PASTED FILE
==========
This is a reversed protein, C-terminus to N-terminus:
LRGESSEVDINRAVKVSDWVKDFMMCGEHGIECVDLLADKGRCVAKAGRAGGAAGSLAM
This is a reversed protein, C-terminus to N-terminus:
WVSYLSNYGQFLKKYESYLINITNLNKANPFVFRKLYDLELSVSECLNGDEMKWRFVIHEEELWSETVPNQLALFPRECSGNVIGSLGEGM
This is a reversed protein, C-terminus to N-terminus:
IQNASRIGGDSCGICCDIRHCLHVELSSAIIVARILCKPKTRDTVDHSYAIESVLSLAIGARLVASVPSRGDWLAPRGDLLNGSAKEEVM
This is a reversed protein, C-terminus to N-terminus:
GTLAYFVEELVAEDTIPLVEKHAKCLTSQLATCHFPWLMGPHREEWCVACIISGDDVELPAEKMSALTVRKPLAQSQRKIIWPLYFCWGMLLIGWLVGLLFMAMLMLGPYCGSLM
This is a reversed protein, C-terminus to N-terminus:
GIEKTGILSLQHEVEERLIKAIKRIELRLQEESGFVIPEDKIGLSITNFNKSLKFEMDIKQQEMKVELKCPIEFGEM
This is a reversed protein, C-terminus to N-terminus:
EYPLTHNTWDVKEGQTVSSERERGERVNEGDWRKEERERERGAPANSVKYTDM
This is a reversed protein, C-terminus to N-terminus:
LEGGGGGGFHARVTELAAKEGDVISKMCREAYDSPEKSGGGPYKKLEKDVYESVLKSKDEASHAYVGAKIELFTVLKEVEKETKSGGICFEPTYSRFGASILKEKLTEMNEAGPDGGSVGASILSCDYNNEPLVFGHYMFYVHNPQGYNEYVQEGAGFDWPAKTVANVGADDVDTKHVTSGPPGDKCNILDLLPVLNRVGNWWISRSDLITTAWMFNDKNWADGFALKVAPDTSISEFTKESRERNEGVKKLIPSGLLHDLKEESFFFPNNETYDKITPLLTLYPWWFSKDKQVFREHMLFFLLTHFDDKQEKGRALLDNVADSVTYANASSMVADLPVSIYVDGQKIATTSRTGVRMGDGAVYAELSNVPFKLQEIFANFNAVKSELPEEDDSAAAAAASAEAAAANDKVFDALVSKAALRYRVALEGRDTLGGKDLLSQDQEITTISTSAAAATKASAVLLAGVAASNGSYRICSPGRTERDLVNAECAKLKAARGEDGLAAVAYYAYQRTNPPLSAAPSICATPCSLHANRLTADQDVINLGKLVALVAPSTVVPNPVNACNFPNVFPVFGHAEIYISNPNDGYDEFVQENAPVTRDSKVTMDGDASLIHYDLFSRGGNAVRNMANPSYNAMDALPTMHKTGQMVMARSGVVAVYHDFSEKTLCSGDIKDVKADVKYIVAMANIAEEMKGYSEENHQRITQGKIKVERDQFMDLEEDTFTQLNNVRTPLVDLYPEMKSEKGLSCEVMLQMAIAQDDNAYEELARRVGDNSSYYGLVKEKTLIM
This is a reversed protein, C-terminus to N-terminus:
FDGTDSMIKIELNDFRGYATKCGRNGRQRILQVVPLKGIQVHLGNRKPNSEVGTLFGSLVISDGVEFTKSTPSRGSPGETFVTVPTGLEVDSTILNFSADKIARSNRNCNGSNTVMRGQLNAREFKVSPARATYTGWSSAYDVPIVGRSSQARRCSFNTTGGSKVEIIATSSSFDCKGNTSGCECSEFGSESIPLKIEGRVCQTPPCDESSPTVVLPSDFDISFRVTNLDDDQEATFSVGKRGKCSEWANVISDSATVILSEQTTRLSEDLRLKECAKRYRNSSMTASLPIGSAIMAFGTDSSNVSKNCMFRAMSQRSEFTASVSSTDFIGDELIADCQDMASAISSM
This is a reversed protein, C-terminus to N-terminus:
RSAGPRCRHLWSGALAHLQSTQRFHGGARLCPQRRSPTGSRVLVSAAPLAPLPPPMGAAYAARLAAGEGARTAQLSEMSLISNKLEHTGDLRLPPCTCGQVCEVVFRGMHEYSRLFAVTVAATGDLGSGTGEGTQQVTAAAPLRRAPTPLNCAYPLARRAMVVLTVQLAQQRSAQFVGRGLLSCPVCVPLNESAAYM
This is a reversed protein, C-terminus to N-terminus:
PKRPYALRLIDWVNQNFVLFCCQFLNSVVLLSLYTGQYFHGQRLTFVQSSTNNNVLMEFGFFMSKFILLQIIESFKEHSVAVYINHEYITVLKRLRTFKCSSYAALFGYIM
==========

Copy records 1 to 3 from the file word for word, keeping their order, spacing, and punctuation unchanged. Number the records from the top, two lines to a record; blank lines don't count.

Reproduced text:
This is a reversed protein, C-terminus to N-terminus:
LRGESSEVDINRAVKVSDWVKDFMMCGEHGIECVDLLADKGRCVAKAGRAGGAAGSLAM
This is a reversed protein, C-terminus to N-terminus:
WVSYLSNYGQFLKKYESYLINITNLNKANPFVFRKLYDLELSVSECLNGDEMKWRFVIHEEELWSETVPNQLALFPRECSGNVIGSLGEGM
This is a reversed protein, C-terminus to N-terminus:
IQNASRIGGDSCGICCDIRHCLHVELSSAIIVARILCKPKTRDTVDHSYAIESVLSLAIGARLVASVPSRGDWLAPRGDLLNGSAKEEVM